Thermo-economic assessment of flexible nuclear power plants in future low-carbon electricity systems: Role of thermal energy storage

File Description SizeFormat 
Al-KindiEtAl_SDEWES2021_ECMSI_AcceptedManuscript_Spiral.pdfFile embargoed until 23 March 20231.64 MBAdobe PDF    Request a copy
Title: Thermo-economic assessment of flexible nuclear power plants in future low-carbon electricity systems: Role of thermal energy storage
Authors: Al Kindi, A
Aunedi, M
Pantaleo, A
Strbac, G
Markides, C
Item Type: Journal Article
Abstract: The increasing penetration of intermittent renewable power will require additional flexibility from conventional plants, in order to follow the fluctuating renewable output while guaranteeing security of energy supply. In this context, coupling nuclear reactors with thermal energy storage could ensure a more continuous and efficient operation of nuclear power plants, while at other times allowing their operation to become more flexible and cost-effective. This study proposes options for upgrading a 1610-MWel nuclear power plant with the addition of a thermal energy storage system and secondary power generators. The total whole-system benefits of operating the proposed configuration are quantified for several scenarios in the context of the UK’s national electricity system using a whole-system model that minimises the total system costs. The proposed configuration allows the plant to generate up to 2130 MWel during peak load, representing an increase of 32% in nominal rated power. This 520 MWel of additional power is generated by secondary steam Rankine cycle systems (i.e., with optimised cycle thermal efficiencies of 24% and 30%) and by utilising thermal energy storage tanks with a total heat storage capacity of 1950 MWhth. Replacing conventional with flexible nuclear power plants is found to generate whole-system cost savings between £24.3m/yr and £88.9m/yr, with the highest benefit achieved when stored heat is fully discharged in 0.5 h. At an estimated cost of added flexibility of £42.7m/yr, the proposed flexibility upgrades to such nuclear power plants appears to be economically justified with net system benefits ranging from £4.0m/yr to £31.6m/yr for the examined low-carbon scenarios, provided that the number of flexible nuclear plants in the system is small. This suggests that the value of this technology is system dependent, and that system characteristics should be adequately considered when evaluating the benefits of different flexible nuclear plant configurations and choosing the most cost-effective designs and operational characteristics.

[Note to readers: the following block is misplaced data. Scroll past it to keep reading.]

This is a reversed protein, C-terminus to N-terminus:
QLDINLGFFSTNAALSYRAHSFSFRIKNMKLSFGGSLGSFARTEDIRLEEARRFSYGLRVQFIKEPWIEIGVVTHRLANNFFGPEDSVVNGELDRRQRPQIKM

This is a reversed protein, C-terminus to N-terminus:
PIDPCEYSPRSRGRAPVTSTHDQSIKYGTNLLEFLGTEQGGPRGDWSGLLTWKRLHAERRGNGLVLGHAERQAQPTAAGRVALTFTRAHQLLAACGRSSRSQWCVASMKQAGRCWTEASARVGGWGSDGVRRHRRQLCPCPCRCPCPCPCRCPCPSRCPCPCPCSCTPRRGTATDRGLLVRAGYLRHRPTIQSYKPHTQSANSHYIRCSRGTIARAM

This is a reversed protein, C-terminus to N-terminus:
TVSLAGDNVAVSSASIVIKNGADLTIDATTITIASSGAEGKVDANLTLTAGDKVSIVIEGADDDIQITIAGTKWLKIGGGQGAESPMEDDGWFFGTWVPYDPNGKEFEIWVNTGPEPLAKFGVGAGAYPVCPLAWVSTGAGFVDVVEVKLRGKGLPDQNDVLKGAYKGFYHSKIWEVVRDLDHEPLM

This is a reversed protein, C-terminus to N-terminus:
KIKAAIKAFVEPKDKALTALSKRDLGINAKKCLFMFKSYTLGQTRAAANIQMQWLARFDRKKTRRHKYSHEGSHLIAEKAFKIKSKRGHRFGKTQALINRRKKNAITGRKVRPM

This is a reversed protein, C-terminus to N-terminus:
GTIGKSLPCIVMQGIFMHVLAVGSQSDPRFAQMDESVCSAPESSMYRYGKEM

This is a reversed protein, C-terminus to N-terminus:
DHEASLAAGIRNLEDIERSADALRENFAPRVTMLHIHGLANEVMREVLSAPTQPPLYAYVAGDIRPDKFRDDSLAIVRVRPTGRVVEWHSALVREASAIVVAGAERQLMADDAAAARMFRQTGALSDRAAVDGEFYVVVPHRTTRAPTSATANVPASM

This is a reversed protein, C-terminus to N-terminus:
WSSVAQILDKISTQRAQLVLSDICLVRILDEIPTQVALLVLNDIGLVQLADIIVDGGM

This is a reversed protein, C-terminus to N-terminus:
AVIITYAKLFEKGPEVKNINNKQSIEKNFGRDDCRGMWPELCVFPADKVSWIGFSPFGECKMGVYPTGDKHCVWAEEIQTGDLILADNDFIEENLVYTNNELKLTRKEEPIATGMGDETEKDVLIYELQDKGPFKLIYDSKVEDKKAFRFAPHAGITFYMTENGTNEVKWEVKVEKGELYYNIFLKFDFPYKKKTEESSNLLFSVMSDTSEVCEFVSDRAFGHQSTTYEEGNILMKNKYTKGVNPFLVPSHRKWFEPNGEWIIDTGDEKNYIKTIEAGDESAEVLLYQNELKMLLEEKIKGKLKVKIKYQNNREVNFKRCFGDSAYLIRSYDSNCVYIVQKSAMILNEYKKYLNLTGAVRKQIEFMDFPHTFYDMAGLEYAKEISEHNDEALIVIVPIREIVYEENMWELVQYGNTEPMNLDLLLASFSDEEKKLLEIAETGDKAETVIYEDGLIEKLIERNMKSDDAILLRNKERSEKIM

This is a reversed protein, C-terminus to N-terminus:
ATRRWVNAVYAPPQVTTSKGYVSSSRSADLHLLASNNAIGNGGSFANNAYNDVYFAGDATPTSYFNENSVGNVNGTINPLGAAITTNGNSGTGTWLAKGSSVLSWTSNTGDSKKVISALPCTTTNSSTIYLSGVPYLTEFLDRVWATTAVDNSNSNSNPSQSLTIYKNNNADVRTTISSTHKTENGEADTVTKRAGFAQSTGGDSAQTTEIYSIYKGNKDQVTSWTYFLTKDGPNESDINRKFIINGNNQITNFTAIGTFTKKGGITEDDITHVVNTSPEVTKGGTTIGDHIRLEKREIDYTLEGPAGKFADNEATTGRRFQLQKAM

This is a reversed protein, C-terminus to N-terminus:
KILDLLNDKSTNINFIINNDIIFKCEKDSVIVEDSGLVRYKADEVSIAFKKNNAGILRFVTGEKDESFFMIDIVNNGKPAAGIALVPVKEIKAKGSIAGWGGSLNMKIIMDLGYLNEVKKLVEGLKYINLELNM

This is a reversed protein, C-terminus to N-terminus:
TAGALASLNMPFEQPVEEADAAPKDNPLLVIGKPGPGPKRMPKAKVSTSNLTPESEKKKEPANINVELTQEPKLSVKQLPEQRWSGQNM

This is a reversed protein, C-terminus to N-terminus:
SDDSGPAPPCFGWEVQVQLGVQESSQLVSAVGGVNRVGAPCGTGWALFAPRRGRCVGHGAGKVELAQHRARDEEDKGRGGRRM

Issue Date: 15-Apr-2022
Date of Acceptance: 7-Mar-2022
URI: http://hdl.handle.net/10044/1/96101
DOI: 10.1016/j.enconman.2022.115484
ISSN: 0196-8904
Publisher: Elsevier
Journal / Book Title: Energy Conversion and Management
Volume: 258
Copyright Statement: © 2022 Elsevier Ltd. All rights reserved. This manuscript is licensed under the Creative Commons Attribution-NonCommercial-NoDerivatives 4.0 International Licence http://creativecommons.org/licenses/by-nc-nd/4.0/
Sponsor/Funder: Engineering & Physical Science Research Council (EPSRC)
Engineering & Physical Science Research Council (EPSRC)
Funder's Grant Number: EP/P004709/1
EP/R045518/1
Keywords: 0906 Electrical and Electronic Engineering
0913 Mechanical Engineering
Energy
Publication Status: Published
Embargo Date: 2023-03-23
Article Number: ARTN 115484
Online Publication Date: 2022-03-24
Appears in Collections:Electrical and Electronic Engineering
Chemical Engineering



This item is licensed under a Creative Commons License Creative Commons